Politics

Don't Scapegoat Trump and the GOP for Violence and Incivility in Politics

Donald Trump plays a role in debasing and coarsening our political process, but he's far from being a solo act. Don't forget the "deafening silence" from President Barack Obama.

Republican presidential candidate Donald Trump walks with his campaign manager Corey Lewandowski, left, after speaking at a news conference, Tuesday, Aug. 25, 2015, in Dubuque, Iowa. (AP Photo/Charlie Neibergall)

There’s no overlooking the violence that has coincided with Donald Trump’s rise in politics.

The latest incident is the treatment of reporter Michelle Fields by Trump's campaign manager Corey Lewandowski, which has half the nation pouring over a dozen frames of video to see if they fit the definition of simple battery.

Beyond this are the various incidents at Trump rallies and the things that Trump says – “maybe he should have been roughed up;” “there used to be consequences” for protesters but “there are none anymore” – that bluntly or implicitly condone violence.

Just two weeks ago, Trump said he would “look into” paying the legal fees for John McGraw, the Trump supporter who punched anti-Trump protester Rakeem Jones as Jones was being escorted out of a rally in Fayetteville, North Carolina.

Republican presidential candidate Donald Trump walks with his campaign manager Corey Lewandowski, left, after speaking at a news conference, Tuesday, Aug. 25, 2015, in Dubuque, Iowa. (AP Photo/Charlie Neibergall)

After all, Trump said, Jones was taunting his supporters and being disrespectful, and McGraw was upset about what's happening to the country. Not that Trump condones violence, but he seems to think that Jones “brought it on himself.”

Mabye the rest of us – those non-Trump supporters who also don’t like what’s happening to the country – maybe we should take up a collection to cover the legal costs if someone winds up punching Donald Trump out of frustration at his provocative and disrespectful behavior (just in case Donald Trump does something provocative and disrespectful at some point).

Not that I’m condoning violence. I’m just suggesting that, if someone does resort to violence, we should relieve them of the financial burden resulting from their bad and illegal behavior. See the difference?

How did our electoral process get to the point where we need to form 501(c)(3)s so that the politically active can make bail? It's not as if we’re seeing 1960s levels of violence, or senators being beaten with a cane on Capitol Hill. But what’s going on is worryingly physical and visceral.

Let's not make the mistake, however, of accepting the claim that this is all a natural extension of years of misbehavior by the GOP, in which some Republicans resorted to belligerent rhetoric while other Republicans have stood quietly by, doing nothing to defy invective that incites the worst in us. That’s the tale being told by the likes of Jon Favreau, Ezra Klein, and President Barack Obama, who confidently insists that he, personally, has not contributed to the unfortunate tone of our politics.

Oh, if it were only that simple.

Trump and the GOP are certainly at fault, but there is plenty of blame to go around when it comes to inciting the worst in our politics, or standing by as allies do it. (Note: when lamenting the “us versus them” mentality, it’s important not to repeat it with the mistaken notion that they resort to acrimony, but we don’t.)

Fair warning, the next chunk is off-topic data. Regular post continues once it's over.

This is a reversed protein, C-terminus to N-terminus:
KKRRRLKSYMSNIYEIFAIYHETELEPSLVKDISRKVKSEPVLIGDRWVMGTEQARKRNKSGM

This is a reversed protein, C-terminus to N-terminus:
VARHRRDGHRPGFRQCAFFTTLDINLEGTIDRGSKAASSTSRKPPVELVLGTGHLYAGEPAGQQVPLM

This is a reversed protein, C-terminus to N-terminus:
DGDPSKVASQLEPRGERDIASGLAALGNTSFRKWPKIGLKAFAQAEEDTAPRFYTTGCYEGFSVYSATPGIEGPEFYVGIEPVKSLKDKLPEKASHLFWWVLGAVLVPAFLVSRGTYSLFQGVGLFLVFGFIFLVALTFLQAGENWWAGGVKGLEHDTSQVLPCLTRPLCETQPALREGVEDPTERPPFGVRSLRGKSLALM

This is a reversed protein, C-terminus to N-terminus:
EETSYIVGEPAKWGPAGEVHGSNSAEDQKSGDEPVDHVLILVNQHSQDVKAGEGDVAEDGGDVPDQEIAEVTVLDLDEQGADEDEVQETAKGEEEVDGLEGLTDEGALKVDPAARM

Recall, as the Tea Party movement gathered steam in 2011, Jimmy Hoffa declared the Teamsters to be an “army” that would fight for President Obama and “take these son of bitches out and give America back to an America where we belong.” Obama, speaking after Hoffa at the very same rally, said nothing to condemn Hoffa’s violent (and nativist?) rhetoric.

Rather, our president responded with silence. You could even call it, "deafening silence."

And, despite being pressed to criticize Hoffa’s remarks, Obama’s administration steadfastly refused to act as the own-party “speech police” that Obama repeatedly insists needs to be inaugurated among Republicans.

This is hardly a one-off: Obama and fellow Democrats have routinely described their Republican and conservative opponents as people who you’d think should be opposed with violence. After all, wouldn’t you raise your fists to stop people trying to “literally drag us all the way back to Jim Crow laws”?

Even before becoming president, Obama often characterized Republicans and conservatives as people who think we shouldn't help those in need. This might not be the vulgar name-calling that Trump indulges in, but it's still a horribly derogatory – and, in this case, demonstrably false – thing to say about another person.

To summarize, there's an awful lot of fury in American politics, much of it caused by the infuriating behavior of our politicos. If we’re going to turn that fury into calm, we should start by taking off the selective lenses that highlight all the flaws in our opponents while blinding us to the very same defects on our own side.

Such double standards can be pretty darn infuriating.

Alasdair Denvil runs The Civil Debate Page at: http://civildebatepage.blogspot.com/

TheBlaze contributor channel supports an open discourse on a range of views. The opinions expressed in this channel are solely those of each individual author.

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